After DU won the hockey championship, the whole campus celebrated, and rightly so. It was our first time winning the NCAA since 2005. It’s to be expected that our Pio pride would swell, but the way the championship was celebrated was not only out of hand, but embarrassing. Students drunkenly blocked the intersection between Evans Avenue and University Boulevard and caused street closures, jumped on cars, scattered trash around the street and even lit a mattress on fire. By definition, the event was a riot.
Not only was it embarrassing for our university, but it spoke to the double standards that exist within our society. There is something to be said about the way the police handled the situation. Though the police were wearing riot gear, they simply urged students to move away from the roads, even though many of them appeared to be intoxicated and underage. After the roads were opened again, the Denver Police Department tweeted, “All roads now open. No arrests or property damage. Congratulations Pioneers!”
In comparison, we can look at how police departments handled protests when they were made up of majority people of color. In August 2014, during the Black Lives Matter protests in Ferguson, Mo., police used tear gas and rubber bullets on protesters, those of who were majority Black. During the protests against the Dakota Access Pipelines in November 2016, police shot water cannons on peaceful protestors in freezing temperatures. Even United Nations officials denounced the “inhuman” treatment of the Native American pipeline protesters. It speaks volumes, I believe, when police will act inhumanely towards people of color who protest, but not white students who riot over a championship win.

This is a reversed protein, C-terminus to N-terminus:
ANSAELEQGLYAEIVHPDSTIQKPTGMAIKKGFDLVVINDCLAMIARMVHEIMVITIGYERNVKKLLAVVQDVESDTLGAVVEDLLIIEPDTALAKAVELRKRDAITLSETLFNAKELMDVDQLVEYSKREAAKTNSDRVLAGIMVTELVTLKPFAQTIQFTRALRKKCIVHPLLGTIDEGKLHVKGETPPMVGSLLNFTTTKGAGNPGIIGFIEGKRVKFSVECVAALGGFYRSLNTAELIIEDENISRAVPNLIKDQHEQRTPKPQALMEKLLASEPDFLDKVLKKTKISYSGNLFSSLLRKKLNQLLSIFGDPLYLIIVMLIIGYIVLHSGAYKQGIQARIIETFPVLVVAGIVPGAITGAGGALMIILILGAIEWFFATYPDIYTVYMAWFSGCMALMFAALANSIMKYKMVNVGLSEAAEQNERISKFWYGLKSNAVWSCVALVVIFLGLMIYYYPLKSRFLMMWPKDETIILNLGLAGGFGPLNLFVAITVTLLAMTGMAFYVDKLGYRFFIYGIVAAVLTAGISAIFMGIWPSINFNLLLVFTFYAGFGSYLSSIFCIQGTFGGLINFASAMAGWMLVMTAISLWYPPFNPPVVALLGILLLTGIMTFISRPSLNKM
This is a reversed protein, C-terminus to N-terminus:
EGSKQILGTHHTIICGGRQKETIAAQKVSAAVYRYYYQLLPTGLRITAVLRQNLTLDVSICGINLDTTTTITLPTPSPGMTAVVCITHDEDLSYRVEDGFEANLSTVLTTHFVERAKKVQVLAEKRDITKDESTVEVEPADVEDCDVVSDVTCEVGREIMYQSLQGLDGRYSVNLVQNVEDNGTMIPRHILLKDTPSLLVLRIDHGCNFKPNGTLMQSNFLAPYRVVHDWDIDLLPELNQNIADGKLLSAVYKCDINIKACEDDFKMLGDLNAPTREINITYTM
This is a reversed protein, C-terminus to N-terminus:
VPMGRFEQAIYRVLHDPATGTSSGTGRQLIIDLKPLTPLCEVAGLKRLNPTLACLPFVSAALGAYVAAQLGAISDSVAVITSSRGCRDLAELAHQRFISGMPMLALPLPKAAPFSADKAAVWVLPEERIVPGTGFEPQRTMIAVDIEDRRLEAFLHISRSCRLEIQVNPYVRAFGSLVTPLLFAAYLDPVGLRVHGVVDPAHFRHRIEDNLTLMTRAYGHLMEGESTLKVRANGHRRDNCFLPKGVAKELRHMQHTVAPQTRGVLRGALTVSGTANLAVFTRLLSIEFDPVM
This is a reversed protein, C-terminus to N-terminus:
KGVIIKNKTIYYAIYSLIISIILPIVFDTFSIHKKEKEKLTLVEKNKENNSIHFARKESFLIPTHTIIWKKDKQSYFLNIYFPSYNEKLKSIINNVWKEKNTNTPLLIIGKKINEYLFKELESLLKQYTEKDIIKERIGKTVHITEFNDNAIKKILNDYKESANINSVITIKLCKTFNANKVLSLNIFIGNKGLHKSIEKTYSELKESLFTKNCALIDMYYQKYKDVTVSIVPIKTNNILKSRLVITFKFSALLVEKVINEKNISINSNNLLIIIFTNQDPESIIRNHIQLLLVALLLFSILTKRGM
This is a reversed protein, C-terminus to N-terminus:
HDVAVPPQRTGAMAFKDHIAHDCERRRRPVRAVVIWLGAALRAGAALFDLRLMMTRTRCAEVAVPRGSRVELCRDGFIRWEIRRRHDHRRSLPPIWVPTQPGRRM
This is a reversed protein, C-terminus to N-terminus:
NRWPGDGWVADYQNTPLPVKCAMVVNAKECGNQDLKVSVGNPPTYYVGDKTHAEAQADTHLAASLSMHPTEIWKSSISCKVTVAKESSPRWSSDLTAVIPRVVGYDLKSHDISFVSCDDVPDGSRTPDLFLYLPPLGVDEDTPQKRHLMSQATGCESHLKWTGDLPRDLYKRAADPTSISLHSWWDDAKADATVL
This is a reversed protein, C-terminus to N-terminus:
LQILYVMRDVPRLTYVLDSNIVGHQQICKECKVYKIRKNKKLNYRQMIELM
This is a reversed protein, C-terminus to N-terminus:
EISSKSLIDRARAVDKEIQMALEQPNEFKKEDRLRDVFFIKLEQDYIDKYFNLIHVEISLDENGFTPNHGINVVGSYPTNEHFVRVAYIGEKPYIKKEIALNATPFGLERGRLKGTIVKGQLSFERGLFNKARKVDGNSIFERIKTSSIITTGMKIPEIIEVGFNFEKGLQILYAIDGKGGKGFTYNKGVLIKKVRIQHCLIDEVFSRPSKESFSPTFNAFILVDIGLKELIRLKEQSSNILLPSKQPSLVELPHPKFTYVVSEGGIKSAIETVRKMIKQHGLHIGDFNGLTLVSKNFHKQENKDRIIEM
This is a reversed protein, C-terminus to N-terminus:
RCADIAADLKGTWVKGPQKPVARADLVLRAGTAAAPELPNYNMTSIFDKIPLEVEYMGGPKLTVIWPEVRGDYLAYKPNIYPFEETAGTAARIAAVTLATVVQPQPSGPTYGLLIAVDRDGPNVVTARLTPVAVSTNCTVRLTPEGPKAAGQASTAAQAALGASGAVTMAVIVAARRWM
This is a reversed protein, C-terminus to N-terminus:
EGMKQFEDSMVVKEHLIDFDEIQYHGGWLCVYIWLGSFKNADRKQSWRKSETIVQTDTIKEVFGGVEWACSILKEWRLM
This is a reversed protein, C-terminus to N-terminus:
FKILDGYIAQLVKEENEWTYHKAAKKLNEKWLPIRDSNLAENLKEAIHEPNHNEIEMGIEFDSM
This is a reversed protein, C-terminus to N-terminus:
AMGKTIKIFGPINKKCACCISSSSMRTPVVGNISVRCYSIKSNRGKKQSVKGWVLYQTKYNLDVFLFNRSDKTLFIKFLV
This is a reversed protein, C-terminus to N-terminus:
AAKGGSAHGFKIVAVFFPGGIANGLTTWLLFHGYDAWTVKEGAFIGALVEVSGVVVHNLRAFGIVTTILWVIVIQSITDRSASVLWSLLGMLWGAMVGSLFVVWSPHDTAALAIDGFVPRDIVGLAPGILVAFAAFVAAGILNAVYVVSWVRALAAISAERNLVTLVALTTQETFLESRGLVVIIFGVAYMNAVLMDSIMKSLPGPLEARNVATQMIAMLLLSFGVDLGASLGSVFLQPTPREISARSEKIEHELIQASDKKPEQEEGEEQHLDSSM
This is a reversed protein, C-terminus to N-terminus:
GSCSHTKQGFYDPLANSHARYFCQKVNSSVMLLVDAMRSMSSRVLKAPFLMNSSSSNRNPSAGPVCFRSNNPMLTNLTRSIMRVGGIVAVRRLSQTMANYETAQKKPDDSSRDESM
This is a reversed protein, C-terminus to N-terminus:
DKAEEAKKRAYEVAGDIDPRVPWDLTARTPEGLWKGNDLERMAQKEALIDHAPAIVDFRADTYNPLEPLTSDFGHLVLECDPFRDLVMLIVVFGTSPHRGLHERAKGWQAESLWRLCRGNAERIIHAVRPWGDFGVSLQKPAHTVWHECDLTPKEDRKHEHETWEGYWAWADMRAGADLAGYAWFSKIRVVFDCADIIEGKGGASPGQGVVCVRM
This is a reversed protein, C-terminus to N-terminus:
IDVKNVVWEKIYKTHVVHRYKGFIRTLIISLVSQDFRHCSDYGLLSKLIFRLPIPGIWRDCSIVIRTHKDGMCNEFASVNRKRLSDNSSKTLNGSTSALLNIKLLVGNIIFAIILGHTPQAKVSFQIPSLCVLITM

It’s also important to mention the way it was talked about in media. Granted it was only talked about in local media, the rioters were never described as “thugs,” unlike protesters in the Baltimore uprising, who were called thugs almost 800 times by ABC News. News stations used phrases such as “DU students celebrate in the streets after Pioneers win national hockey title,” completely leaving out the word “riot.” Those involved were described as “students,” rather than “thugs” or “criminals.” The language we use is powerful, so it’s important to look at the way media speaks about white rioters compared to protesters of color.
As a student, I think the most frustrating part about what happened is that hundreds of students showed up to riot for a hockey win, but I haven’t seen nearly as many students show up to support communities that have been oppressed. This double standard is not only frustrating, but also disheartening when so much effort comes from marginalized communities to protect or defend themselves peacefully, and they are demonized for it, but when a majority white, wealthy community celebrates destructively, they are given the benefit of the doubt and even, as in this case, congratulated.
This exemplifies the privileges that exist in America. Communities that are wealthy or majority white have the privilege to protest, riot or celebrate in whichever way they chose without being criticized, while communities of color or of low-income status are criminalized for doing the same, or even more peacefully. Celebrating is not erroneous, but it’s important to acknowledge the privilege and contradictions that exist within different communities.